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Chinese Football: The aftermath of failure

Recent clippings from have covered the disappointments of the Chinese national side. Campaigns for the 2011 Asian Cup, London 2012, and Brazil 2014 have, in the words of sports journalist Zhuǎnzài, left Chinese soccer “dead.” Some may argue that Chinese football has reached its lowest point in history; others that the reality of Chinese football infrastructure and its capabilities have finally been realized. Regardless, Chinese football is evolving and it is up to the organization and industry to enhance its development.

Many pundits have been liberal in offering opinions, often distributing blame, and occasionally presenting a solution. One in particular is Zhuanzai, who writes in prose, from an elevated yet holistic perspective on Chinese football. Perhaps brash in his opinion, if we look past exaggeration we find an honest and thoughtful take on Chinese football. In Zhuǎn’s emphatic blog entry he states that from the ashes there is still one hope for the nation to again enjoy the beautiful game. Play! 

Below is a translated version of the article from his Sina blog.

Let the kids play. In China, City kids seldom have time amid demanding schedules, countryside children lack equipment and leadership to organize.

No more illusion! No more reasons! If we want to stop self-delusion, if Chinese football really wants to be revived, there is only one way for Chinese football: “play” from kids!

To do this: First, introduce football to the schools in urban and rural areas, increasing the playing population and bring the joy of the game back to the people. Thus saving football from suffering the utilitarian model (i.e. winning at all costs). In essence, bring back the nature of football.

It has been proven that there is a dead end for utilitarian football. The statistics have shown this (Chinese football registered population is only 8,000 people, among them there are 7,000 teenagers, the female population is only 400 people) It is an undeniable result that Chinese football is dying! (based on much larger numbers from ten years ago)

We are a country of one billion, three hundred million, yet so few of the people are fully engaged in the so-called global sport. What can we learn from this?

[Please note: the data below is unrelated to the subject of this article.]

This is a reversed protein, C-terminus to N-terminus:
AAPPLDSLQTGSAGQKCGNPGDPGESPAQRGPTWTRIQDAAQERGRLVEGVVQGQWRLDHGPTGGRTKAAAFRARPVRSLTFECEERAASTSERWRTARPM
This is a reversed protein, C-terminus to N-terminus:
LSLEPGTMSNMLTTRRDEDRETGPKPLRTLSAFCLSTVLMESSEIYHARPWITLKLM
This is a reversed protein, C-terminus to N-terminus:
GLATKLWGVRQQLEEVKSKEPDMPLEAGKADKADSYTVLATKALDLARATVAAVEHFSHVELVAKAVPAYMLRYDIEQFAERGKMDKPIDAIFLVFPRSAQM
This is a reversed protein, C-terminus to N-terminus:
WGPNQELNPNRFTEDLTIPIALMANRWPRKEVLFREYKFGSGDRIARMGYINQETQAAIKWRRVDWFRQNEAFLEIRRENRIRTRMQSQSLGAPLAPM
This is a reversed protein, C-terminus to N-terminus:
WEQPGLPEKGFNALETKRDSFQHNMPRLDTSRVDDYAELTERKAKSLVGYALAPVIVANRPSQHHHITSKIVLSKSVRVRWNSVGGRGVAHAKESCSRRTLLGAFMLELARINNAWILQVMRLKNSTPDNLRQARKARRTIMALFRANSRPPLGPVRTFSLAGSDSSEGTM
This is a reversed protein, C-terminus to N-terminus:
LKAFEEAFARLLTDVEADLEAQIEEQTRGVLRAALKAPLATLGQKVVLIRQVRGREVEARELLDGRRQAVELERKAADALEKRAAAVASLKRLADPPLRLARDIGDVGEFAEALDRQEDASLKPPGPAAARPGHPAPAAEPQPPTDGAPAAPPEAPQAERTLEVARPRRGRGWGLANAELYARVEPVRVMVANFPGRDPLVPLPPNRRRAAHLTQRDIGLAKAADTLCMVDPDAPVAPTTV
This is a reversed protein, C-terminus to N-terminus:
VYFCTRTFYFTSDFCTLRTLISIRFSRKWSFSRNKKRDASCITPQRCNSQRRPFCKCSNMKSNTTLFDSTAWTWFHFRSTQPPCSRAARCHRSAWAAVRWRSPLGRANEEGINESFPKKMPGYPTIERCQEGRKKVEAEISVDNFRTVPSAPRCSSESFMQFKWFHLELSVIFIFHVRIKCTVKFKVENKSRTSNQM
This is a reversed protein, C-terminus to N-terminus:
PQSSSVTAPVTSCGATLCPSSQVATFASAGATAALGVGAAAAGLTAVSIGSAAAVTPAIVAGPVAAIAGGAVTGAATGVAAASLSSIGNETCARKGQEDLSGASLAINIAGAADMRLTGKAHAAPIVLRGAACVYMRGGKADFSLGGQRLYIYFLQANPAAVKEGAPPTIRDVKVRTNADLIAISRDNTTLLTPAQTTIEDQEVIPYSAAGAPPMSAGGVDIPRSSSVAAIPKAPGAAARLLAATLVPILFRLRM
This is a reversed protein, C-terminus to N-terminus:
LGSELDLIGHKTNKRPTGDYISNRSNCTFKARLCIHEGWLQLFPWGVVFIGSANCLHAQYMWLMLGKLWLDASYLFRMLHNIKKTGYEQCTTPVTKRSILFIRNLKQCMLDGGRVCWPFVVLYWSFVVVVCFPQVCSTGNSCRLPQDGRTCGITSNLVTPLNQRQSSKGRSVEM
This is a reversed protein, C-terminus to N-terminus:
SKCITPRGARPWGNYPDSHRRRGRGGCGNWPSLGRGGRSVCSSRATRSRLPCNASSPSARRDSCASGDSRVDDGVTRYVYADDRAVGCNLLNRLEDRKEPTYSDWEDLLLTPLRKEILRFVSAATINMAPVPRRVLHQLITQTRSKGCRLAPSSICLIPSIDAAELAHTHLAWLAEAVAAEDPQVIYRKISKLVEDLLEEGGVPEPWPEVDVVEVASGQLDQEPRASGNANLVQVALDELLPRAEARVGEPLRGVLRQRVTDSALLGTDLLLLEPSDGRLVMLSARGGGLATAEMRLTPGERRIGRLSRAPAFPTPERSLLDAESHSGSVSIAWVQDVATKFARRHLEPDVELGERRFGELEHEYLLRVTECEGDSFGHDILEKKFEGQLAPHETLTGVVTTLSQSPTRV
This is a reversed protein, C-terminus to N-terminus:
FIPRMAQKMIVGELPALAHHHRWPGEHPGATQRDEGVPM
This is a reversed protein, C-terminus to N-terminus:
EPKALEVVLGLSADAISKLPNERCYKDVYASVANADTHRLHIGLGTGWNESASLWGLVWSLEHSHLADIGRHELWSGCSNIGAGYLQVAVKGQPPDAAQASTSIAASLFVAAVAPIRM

Firstly, it is not true that Chinese people love football! Secondly, football in China was never a popular sport, even not in the top ten popular sports! Thirdly, Chinese football association has not executed its duty; management and administration should be separate! Fourth, Chinese football fans “Ye gong hao long”(This idiom satirizes those who profess to like or support something, but are averse to it in actual practice.), they only watch but few play, this phenomenon is impossible among competitive football countries.

The list goes on, but we must also consider what is neglected by the masses, thinking from their perspective: whether this phenomenon is normal or not. Should we try to falsify or prove its validity?

 There is a philosophical sentence: whatever is, is right. Why would the extremely decreasing of football population in China be unreasonable, and why has this phenomenon lasted for more then ten years? If football in China was loved so sincerely in the last generation how could the football population become increasingly less?

Many people blame the CFA and its eccentric system. They also blame the match-fixing and dark image of the football world. These are only superficial reasons. At least there are two reasons which might be overlooked easily, both of which have placed restrictions on the development of Chinese football population.

Firstly, the disadvantages are clear, but it seems we still cannot find a way to replace examination-oriented education method, the constant demand from both schools and families leave kids with little chance to get in touch with football.